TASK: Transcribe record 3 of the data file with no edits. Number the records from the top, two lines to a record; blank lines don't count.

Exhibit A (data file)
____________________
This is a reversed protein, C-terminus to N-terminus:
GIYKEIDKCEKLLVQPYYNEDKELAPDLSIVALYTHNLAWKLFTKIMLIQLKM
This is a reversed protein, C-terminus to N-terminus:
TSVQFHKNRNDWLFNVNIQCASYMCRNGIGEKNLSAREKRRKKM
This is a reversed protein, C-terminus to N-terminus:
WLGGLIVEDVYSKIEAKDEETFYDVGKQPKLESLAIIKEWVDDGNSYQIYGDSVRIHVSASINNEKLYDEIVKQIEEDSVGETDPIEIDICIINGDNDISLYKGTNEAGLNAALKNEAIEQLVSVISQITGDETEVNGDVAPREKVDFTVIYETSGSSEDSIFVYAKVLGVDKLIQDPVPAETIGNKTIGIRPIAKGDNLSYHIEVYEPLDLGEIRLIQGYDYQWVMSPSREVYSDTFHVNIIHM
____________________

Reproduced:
This is a reversed protein, C-terminus to N-terminus:
WLGGLIVEDVYSKIEAKDEETFYDVGKQPKLESLAIIKEWVDDGNSYQIYGDSVRIHVSASINNEKLYDEIVKQIEEDSVGETDPIEIDICIINGDNDISLYKGTNEAGLNAALKNEAIEQLVSVISQITGDETEVNGDVAPREKVDFTVIYETSGSSEDSIFVYAKVLGVDKLIQDPVPAETIGNKTIGIRPIAKGDNLSYHIEVYEPLDLGEIRLIQGYDYQWVMSPSREVYSDTFHVNIIHM